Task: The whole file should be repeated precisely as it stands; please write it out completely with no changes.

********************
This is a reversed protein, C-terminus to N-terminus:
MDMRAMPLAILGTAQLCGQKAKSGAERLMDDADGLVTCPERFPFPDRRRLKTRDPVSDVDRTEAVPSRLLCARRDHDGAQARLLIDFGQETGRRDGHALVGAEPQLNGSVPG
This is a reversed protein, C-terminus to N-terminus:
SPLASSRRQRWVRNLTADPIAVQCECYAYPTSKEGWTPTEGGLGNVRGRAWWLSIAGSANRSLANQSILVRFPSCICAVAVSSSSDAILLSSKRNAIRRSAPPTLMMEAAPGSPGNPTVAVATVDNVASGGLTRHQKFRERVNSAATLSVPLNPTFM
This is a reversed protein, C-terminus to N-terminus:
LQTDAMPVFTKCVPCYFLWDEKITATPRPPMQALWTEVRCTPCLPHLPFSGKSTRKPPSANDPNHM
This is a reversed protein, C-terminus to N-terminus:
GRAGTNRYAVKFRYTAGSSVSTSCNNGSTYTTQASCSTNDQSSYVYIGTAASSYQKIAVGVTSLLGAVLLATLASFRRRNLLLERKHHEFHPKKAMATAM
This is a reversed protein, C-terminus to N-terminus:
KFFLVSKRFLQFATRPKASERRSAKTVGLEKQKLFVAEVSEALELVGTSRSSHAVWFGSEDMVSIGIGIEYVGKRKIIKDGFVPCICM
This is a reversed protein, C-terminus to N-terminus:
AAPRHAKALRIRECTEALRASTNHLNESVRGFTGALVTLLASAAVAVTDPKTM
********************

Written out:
This is a reversed protein, C-terminus to N-terminus:
MDMRAMPLAILGTAQLCGQKAKSGAERLMDDADGLVTCPERFPFPDRRRLKTRDPVSDVDRTEAVPSRLLCARRDHDGAQARLLIDFGQETGRRDGHALVGAEPQLNGSVPG
This is a reversed protein, C-terminus to N-terminus:
SPLASSRRQRWVRNLTADPIAVQCECYAYPTSKEGWTPTEGGLGNVRGRAWWLSIAGSANRSLANQSILVRFPSCICAVAVSSSSDAILLSSKRNAIRRSAPPTLMMEAAPGSPGNPTVAVATVDNVASGGLTRHQKFRERVNSAATLSVPLNPTFM
This is a reversed protein, C-terminus to N-terminus:
LQTDAMPVFTKCVPCYFLWDEKITATPRPPMQALWTEVRCTPCLPHLPFSGKSTRKPPSANDPNHM
This is a reversed protein, C-terminus to N-terminus:
GRAGTNRYAVKFRYTAGSSVSTSCNNGSTYTTQASCSTNDQSSYVYIGTAASSYQKIAVGVTSLLGAVLLATLASFRRRNLLLERKHHEFHPKKAMATAM
This is a reversed protein, C-terminus to N-terminus:
KFFLVSKRFLQFATRPKASERRSAKTVGLEKQKLFVAEVSEALELVGTSRSSHAVWFGSEDMVSIGIGIEYVGKRKIIKDGFVPCICM
This is a reversed protein, C-terminus to N-terminus:
AAPRHAKALRIRECTEALRASTNHLNESVRGFTGALVTLLASAAVAVTDPKTM